A lifesaving Type 1 Diabetes National Screening Pilot will take place in Nundah, which will be aimed at identifying infants aged 6-12 months who are at risk of developing type 1 diabetes.
The program will also be available to residents in the suburbs of Chermside, Bracken Ridge, and Ferny Hills, providing a significant opportunity for early detection.
Addressing the Urgent Need for Early Detection
Type 1 diabetes is a lifelong autoimmune condition that can have severe and even fatal immediate and long-term health implications. Alarming statistics show that this condition affects 1 in 300 children in Australia, and what’s particularly challenging is that 90 per cent of these cases have no family history of the condition.
Consequently, this potentially life-threatening illness can be incredibly hard to identify, especially in infants, where its symptoms can often be mistaken for minor childhood concerns. Consequently, children often aren’t diagnosed until they become severely ill, necessitating emergency care.
To address this critical issue, the Type 1 Diabetes National Screening Pilot offers a simple and free method to detect infants at risk. This initiative is being funded by JDRF and is spearheaded by a dedicated team at the University of Sydney.
Early Detection Saves Lives
Early detection is critical for ensuring better health outcomes for children who may be at risk of developing type 1 diabetes. This autoimmune condition is one of the most common chronic illnesses affecting children and adolescents. It occurs when the immune system mistakenly attacks the insulin-producing cells in the pancreas, resulting in insulin deficiency.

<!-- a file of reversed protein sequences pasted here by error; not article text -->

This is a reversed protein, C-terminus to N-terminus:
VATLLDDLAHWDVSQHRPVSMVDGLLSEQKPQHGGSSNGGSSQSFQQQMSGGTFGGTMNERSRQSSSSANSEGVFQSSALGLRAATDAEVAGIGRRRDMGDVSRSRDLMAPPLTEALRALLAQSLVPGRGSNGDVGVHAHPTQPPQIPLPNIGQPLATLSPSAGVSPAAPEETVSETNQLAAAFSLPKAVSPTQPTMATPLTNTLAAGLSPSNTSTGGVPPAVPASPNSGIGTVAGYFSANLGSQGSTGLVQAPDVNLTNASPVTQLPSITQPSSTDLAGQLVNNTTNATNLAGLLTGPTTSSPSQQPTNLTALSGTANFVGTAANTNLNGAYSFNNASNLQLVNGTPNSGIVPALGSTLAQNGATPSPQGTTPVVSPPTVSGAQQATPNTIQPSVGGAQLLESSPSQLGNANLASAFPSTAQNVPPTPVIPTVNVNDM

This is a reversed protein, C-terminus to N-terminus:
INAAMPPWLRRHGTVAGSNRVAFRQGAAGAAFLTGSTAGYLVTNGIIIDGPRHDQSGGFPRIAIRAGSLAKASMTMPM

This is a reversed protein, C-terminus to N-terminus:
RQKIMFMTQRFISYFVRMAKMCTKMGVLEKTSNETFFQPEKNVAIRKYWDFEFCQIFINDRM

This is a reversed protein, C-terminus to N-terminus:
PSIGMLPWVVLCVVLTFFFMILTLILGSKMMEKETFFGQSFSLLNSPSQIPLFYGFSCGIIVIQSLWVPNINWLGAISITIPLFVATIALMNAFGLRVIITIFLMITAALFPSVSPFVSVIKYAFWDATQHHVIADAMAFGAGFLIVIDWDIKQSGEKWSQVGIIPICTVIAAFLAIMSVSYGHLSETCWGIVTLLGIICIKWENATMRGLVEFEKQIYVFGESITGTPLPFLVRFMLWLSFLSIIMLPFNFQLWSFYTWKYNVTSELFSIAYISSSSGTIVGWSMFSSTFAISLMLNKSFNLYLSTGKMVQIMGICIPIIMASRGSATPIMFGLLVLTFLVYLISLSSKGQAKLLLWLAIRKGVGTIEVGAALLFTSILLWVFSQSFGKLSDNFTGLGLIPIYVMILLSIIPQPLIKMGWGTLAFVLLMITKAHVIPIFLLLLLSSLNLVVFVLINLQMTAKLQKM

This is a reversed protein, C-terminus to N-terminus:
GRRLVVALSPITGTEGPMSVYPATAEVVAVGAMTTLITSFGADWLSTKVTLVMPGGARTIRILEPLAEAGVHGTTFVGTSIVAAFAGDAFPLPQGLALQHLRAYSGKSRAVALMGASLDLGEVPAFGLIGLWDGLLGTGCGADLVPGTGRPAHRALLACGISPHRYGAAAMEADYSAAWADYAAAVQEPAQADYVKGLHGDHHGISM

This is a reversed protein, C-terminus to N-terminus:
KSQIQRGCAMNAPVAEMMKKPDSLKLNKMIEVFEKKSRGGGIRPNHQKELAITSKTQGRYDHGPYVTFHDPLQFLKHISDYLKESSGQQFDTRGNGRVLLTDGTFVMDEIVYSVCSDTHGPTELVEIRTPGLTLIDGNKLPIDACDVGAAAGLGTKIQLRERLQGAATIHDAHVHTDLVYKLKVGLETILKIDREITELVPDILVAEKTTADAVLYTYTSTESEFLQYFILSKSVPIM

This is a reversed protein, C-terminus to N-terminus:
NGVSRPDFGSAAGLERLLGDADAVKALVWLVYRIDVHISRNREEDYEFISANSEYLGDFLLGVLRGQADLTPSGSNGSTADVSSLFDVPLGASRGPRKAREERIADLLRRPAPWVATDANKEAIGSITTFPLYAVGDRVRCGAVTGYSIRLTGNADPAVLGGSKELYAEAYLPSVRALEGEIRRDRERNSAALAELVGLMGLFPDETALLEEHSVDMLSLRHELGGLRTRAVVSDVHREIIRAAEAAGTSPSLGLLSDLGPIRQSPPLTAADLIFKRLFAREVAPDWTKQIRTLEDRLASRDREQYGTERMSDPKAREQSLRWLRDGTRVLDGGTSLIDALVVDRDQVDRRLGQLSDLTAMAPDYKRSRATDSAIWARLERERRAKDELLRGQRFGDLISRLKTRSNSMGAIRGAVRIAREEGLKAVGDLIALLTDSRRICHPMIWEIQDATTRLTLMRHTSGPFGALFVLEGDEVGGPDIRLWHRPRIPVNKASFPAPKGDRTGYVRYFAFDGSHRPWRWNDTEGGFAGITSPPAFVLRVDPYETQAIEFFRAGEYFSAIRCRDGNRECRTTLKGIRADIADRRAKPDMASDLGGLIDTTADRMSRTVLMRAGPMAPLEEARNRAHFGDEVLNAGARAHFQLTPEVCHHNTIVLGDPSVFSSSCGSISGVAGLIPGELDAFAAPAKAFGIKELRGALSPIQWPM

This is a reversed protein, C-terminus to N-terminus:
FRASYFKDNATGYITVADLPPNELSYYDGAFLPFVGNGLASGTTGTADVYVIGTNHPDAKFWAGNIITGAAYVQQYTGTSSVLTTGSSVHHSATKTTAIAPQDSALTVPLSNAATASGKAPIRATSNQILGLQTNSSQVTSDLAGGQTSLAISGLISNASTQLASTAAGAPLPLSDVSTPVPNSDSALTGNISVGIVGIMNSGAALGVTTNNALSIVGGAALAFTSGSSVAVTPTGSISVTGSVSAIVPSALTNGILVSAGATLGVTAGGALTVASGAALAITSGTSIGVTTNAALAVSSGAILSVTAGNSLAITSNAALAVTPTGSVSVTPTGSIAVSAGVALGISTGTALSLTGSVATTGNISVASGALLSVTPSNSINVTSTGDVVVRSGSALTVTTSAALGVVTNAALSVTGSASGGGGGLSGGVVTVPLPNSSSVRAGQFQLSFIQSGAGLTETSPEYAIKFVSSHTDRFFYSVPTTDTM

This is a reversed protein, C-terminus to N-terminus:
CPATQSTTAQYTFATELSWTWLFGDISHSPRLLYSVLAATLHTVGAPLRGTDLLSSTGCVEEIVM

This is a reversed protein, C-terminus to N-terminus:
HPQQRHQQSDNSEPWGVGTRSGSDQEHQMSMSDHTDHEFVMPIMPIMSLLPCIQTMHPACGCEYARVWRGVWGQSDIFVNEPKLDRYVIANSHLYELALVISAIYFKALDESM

Without insulin, the body cannot convert glucose from food into energy, leading to dangerous levels of glucose in the bloodstream. Early screening can identify very early signs of the condition before children start showing symptoms.
Dr. Gary Deed, a General Practitioner involved in the program’s development, highlights the significance of early detection.
“Type 1 Diabetes is a unique illness which doesn’t come from lifestyle choices. It may develop in very young people right through to older ages. The current problem is that early onset is often missed and children especially are presenting in severe medical crises called ketoacidosis, which can have both an immediate even fatal outcome but if the person can be managed there are longer term impacts of difficulty sustaining healthy outcomes compared to people who don’t have this alarming ketoacidosis presentation,” Dr Deed told Brisbane Suburbs Online News.
“This is why screening early, helps us support people at risk to be in touch with health professionals who can prevent serious outcomes mentioned and intervene where needed to offset the emotional and physical crises that are known to occur.
“My passion about knowing the real benefit this reseach project will bring from identifying at risk people/children and then the sheer effort in getting all the aspect of the trial aligned and in place, has required positive patience, but I know the benefits once rolled out will make a difference to families and children.”